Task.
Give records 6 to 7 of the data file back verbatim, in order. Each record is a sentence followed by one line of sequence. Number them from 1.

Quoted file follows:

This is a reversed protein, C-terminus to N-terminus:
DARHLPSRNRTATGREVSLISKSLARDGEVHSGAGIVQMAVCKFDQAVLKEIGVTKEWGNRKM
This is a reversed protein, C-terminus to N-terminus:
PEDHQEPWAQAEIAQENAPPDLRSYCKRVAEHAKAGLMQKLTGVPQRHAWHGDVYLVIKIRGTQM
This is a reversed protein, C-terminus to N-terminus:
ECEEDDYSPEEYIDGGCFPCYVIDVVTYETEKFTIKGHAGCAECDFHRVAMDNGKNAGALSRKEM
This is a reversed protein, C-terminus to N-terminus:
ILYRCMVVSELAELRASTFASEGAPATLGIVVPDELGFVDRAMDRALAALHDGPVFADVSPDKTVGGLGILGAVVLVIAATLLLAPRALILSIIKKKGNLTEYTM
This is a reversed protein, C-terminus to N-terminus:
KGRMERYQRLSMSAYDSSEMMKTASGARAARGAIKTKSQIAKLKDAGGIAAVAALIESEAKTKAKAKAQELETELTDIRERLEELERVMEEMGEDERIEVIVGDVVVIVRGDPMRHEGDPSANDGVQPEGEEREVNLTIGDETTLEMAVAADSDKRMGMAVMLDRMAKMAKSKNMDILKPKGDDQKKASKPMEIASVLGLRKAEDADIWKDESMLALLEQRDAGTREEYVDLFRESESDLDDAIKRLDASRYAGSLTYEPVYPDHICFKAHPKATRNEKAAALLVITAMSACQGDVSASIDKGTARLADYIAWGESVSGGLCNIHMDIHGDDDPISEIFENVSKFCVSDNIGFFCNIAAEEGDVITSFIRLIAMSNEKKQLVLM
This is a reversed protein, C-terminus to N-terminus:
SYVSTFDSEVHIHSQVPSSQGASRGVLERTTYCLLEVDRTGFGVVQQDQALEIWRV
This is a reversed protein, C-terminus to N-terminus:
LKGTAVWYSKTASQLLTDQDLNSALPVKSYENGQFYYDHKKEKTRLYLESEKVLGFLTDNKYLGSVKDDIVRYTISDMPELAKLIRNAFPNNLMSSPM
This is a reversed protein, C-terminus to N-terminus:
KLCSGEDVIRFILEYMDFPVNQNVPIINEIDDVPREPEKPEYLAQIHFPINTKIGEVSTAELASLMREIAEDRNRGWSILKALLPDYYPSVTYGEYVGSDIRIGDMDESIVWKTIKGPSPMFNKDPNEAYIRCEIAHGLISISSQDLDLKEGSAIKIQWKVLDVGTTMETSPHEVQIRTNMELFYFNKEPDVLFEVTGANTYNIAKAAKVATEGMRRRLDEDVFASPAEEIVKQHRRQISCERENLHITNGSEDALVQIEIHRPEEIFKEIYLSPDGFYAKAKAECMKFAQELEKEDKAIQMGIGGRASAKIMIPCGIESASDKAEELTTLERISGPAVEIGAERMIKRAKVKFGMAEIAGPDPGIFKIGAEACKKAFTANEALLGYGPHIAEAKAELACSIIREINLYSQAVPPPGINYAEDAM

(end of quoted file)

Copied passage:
This is a reversed protein, C-terminus to N-terminus:
SYVSTFDSEVHIHSQVPSSQGASRGVLERTTYCLLEVDRTGFGVVQQDQALEIWRV
This is a reversed protein, C-terminus to N-terminus:
LKGTAVWYSKTASQLLTDQDLNSALPVKSYENGQFYYDHKKEKTRLYLESEKVLGFLTDNKYLGSVKDDIVRYTISDMPELAKLIRNAFPNNLMSSPM